The appellant by its several contracts sued on was bound to furnish the Post-office Department all the adhesive postage stamps that might be required during a period ending on the 30th day of April, 1877. As part of the several contracts, also, it bound itself to keep on hand at all times a stock of the several denominations of stamps sufficient to meet all the orders of the Department, and to provide against any and all contingencies likely to occur, so that each and every order might be promptly filled. For this the United States agreed to pay at the stipulated prices for all stamps delivered, and by express stipulation this was to be “full compensation for everything required to be done or furnished under” the contracts. Deliveries were to be made at the postoffice in New York, or the Department in Washington. From this it is apparent there was no liability on the part of the United States to pay until — 1, there liad been a requisition by the Department; and 2, a delivery in conformity with what was required. The contracts were limited to a fixed period. The United States were neither bound to order nor the appellant to deliver after the end of the term. Although the stock on hand was manufactured and stored under the supervision of an agent of the Department, it remained the property of the appellant until delivered under the contracts. The inspection and supervision of the agent during the manufacture and storage were to guard against losses and frauds, and to insure promptness in delivery. The ownership was not changed until the delivery which the contracts provided for was complete. If loss occurred by reason of the failure of the United States to call for the whole stock on hand before the end of the term, it was compensated for in the payment for what was delivered. Such was the express agreement of the parties.

The judgment is affirmed. Mr. John R. Dos Passos and Mr. William McMichael for appellant.

Mr. Attorney General and Mr. Solicitor General for appellee.

BONNIFIELD V. PRICE.

ERROR TO THE SUPREME COURT OF THE TERRITORY OF WYOMING.

No. 230.

Submitted March 16, 1882. - Decided March 27, 1882.

Hecht v. Boughton, 105 U. S. 235, followed.

MR. Chief Justice Waite delivered the opinion of the court.

This is a writ of error to bring here for review a judgment of the Supreme Court of the Territory of Wyoming in a case where the trial was not by jury. It is therefore dismissed on the authority of Hecht v. Boughton, 105 U. S. 235, decided at the present term. The appropriate remedy in this case, under the act of April 7, 1874, ch. 80, Sup. Rev. Stat. 12, was by appeal.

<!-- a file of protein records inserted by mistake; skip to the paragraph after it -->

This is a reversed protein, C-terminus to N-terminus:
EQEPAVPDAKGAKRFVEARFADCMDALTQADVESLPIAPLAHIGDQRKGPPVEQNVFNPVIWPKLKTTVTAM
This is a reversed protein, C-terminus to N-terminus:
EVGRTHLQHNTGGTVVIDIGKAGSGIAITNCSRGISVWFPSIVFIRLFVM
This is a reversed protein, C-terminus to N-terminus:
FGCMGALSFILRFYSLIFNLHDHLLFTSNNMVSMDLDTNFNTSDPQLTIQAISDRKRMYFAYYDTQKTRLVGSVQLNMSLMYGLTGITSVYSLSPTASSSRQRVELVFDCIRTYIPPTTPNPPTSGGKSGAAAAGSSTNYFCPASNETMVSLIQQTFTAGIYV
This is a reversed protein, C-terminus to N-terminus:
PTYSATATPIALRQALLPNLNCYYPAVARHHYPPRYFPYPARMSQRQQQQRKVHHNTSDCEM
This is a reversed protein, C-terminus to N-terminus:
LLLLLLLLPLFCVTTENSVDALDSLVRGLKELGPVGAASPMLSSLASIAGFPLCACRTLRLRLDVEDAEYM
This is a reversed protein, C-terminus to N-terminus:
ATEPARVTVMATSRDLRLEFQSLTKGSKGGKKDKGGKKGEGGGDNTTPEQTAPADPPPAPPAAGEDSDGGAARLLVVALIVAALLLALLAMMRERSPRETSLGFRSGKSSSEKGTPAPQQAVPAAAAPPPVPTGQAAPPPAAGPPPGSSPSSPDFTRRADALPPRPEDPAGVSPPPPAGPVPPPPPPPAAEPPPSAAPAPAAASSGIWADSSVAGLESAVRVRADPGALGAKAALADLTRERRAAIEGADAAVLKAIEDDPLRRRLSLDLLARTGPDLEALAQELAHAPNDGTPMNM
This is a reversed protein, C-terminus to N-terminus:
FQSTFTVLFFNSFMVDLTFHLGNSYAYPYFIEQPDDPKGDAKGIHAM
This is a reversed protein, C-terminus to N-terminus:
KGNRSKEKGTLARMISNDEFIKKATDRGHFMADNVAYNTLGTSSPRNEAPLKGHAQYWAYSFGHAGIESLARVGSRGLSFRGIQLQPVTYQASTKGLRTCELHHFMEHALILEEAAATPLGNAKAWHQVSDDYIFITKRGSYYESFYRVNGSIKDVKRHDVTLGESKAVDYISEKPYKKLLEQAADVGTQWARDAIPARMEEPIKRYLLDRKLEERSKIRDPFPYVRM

But if we could treat this writ of error as an appeal, the case is in no condition for examination here, because there is no such statement of facts in the record as the law requires. The bill of exceptions taken in the District Court contains all the evidence, and as the Supreme Court directed a judgment in favor of the defendant, it is clear that court passed on other questions than such as were presented on the rulings in the admission of evidence. Under these circumstances a statement of facts such as

case.

the statute requires is necessary to enable us to reëxamine the

The writ is dismissed. Mr. John W. Hammond, Mr. C. N. Potter and Mr. E. P. Johnson for plaintiff in error.

Mr. George F. Price for defendant in error.

MELLON V. DELAWARE, LACKAWANNA AND

WESTERN RAILROAD CO.

APPEAL FROM THE CIRCUIT COURT OF THE UNITED STATES FOR

THE WESTERN DISTRICT OF PENNSYLVANIA.

No. 244. Submitted March 24, 1882. – Decided April 3, 1882.
The burden of proving this case is on the appellant, but the weight of the

evidence is with the appellee.
MR. JUSTICE Woods delivered the opinion of the court.

The bill charged infringement of letters patent, dated October 2, 1866, granted to Edward Mellon, one of the complainants, for an improvement in the mode of attaching tires to wheels of locomotives. Mellon had assigned a one-half interest in his letters patent to William Matthews and they two were joined as complainants.

The defendant pleaded that while Mellon was the sole owner of the patent, to wit: on May 15, 1867, he had, for a valuable consideration granted a license in writing to the defendant for the full term of the patent to use the improvement described therein upon all its locomotives, locomotive tires and wheels.

The complainants took issue on this plea. The Circuit Court heard the cause upon the pleadings and evidence and dismissed the bill. The appeal of the complainants has brought up the case for our consideration.

To support the issue on its part the defendant produced a license in writing, signed and sealed by Mellon, dated May 15, 1867, which, its execution being admitted by Mellon, proved every allegation of the plea.

The appellants asserted, however, that the license had been delivered as an escrow to John Brisbin, the president of the appellee, in order that he might present it at the next meeting of the board of directors of the company, and if the board consented to pay and did pay thirty-five hundred dollars for the license, it was to take effect, otherwise not; and that nothing whatever had been paid for it. The appellee denied this, and asserted that the lelivery was upon a valuable consideration received by Mellon, was

VOL. CLIV-43